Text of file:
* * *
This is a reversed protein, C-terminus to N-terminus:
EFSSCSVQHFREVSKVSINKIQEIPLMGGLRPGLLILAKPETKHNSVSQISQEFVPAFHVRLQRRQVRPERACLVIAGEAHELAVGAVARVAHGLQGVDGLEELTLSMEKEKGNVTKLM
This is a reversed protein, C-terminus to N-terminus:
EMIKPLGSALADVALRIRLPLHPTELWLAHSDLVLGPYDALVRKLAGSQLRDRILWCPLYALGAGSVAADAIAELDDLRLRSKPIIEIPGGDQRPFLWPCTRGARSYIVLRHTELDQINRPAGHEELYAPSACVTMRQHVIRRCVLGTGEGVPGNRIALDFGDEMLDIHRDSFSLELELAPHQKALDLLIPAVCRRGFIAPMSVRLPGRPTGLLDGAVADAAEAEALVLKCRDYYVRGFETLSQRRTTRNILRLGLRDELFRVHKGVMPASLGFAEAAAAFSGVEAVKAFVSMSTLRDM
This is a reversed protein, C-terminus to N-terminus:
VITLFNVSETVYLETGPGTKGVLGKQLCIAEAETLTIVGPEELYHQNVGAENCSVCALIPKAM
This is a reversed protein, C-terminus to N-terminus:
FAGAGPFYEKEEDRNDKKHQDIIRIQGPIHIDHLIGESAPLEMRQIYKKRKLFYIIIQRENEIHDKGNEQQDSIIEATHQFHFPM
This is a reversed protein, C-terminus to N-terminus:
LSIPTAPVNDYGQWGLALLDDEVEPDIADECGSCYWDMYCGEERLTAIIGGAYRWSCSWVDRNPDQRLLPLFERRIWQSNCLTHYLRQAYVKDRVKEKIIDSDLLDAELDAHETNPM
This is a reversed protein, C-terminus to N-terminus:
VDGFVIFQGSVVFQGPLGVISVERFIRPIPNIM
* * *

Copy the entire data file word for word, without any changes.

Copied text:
This is a reversed protein, C-terminus to N-terminus:
EFSSCSVQHFREVSKVSINKIQEIPLMGGLRPGLLILAKPETKHNSVSQISQEFVPAFHVRLQRRQVRPERACLVIAGEAHELAVGAVARVAHGLQGVDGLEELTLSMEKEKGNVTKLM
This is a reversed protein, C-terminus to N-terminus:
EMIKPLGSALADVALRIRLPLHPTELWLAHSDLVLGPYDALVRKLAGSQLRDRILWCPLYALGAGSVAADAIAELDDLRLRSKPIIEIPGGDQRPFLWPCTRGARSYIVLRHTELDQINRPAGHEELYAPSACVTMRQHVIRRCVLGTGEGVPGNRIALDFGDEMLDIHRDSFSLELELAPHQKALDLLIPAVCRRGFIAPMSVRLPGRPTGLLDGAVADAAEAEALVLKCRDYYVRGFETLSQRRTTRNILRLGLRDELFRVHKGVMPASLGFAEAAAAFSGVEAVKAFVSMSTLRDM
This is a reversed protein, C-terminus to N-terminus:
VITLFNVSETVYLETGPGTKGVLGKQLCIAEAETLTIVGPEELYHQNVGAENCSVCALIPKAM
This is a reversed protein, C-terminus to N-terminus:
FAGAGPFYEKEEDRNDKKHQDIIRIQGPIHIDHLIGESAPLEMRQIYKKRKLFYIIIQRENEIHDKGNEQQDSIIEATHQFHFPM
This is a reversed protein, C-terminus to N-terminus:
LSIPTAPVNDYGQWGLALLDDEVEPDIADECGSCYWDMYCGEERLTAIIGGAYRWSCSWVDRNPDQRLLPLFERRIWQSNCLTHYLRQAYVKDRVKEKIIDSDLLDAELDAHETNPM
This is a reversed protein, C-terminus to N-terminus:
VDGFVIFQGSVVFQGPLGVISVERFIRPIPNIM